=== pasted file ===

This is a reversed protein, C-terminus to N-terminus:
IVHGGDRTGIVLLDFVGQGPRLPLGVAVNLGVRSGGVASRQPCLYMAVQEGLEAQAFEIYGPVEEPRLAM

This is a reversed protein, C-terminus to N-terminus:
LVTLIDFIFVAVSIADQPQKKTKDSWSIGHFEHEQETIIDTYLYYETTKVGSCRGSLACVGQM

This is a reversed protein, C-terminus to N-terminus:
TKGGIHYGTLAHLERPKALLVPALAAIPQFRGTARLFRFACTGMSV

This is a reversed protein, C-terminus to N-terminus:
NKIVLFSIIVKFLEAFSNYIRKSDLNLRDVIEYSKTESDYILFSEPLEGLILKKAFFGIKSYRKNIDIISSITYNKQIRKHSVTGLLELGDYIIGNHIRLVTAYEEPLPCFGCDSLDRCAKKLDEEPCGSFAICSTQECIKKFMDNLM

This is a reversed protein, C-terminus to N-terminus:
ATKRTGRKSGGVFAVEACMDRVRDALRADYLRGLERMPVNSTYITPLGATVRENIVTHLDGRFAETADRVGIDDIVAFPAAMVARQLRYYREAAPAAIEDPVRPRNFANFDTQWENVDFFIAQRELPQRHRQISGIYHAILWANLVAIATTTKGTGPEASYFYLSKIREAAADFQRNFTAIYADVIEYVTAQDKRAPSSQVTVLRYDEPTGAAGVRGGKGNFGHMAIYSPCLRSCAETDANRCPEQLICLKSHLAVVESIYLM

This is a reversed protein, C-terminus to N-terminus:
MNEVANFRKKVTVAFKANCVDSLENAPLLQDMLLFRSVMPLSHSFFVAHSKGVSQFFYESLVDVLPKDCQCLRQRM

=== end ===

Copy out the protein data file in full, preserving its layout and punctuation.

This is a reversed protein, C-terminus to N-terminus:
IVHGGDRTGIVLLDFVGQGPRLPLGVAVNLGVRSGGVASRQPCLYMAVQEGLEAQAFEIYGPVEEPRLAM

This is a reversed protein, C-terminus to N-terminus:
LVTLIDFIFVAVSIADQPQKKTKDSWSIGHFEHEQETIIDTYLYYETTKVGSCRGSLACVGQM

This is a reversed protein, C-terminus to N-terminus:
TKGGIHYGTLAHLERPKALLVPALAAIPQFRGTARLFRFACTGMSV

This is a reversed protein, C-terminus to N-terminus:
NKIVLFSIIVKFLEAFSNYIRKSDLNLRDVIEYSKTESDYILFSEPLEGLILKKAFFGIKSYRKNIDIISSITYNKQIRKHSVTGLLELGDYIIGNHIRLVTAYEEPLPCFGCDSLDRCAKKLDEEPCGSFAICSTQECIKKFMDNLM

This is a reversed protein, C-terminus to N-terminus:
ATKRTGRKSGGVFAVEACMDRVRDALRADYLRGLERMPVNSTYITPLGATVRENIVTHLDGRFAETADRVGIDDIVAFPAAMVARQLRYYREAAPAAIEDPVRPRNFANFDTQWENVDFFIAQRELPQRHRQISGIYHAILWANLVAIATTTKGTGPEASYFYLSKIREAAADFQRNFTAIYADVIEYVTAQDKRAPSSQVTVLRYDEPTGAAGVRGGKGNFGHMAIYSPCLRSCAETDANRCPEQLICLKSHLAVVESIYLM

This is a reversed protein, C-terminus to N-terminus:
MNEVANFRKKVTVAFKANCVDSLENAPLLQDMLLFRSVMPLSHSFFVAHSKGVSQFFYESLVDVLPKDCQCLRQRM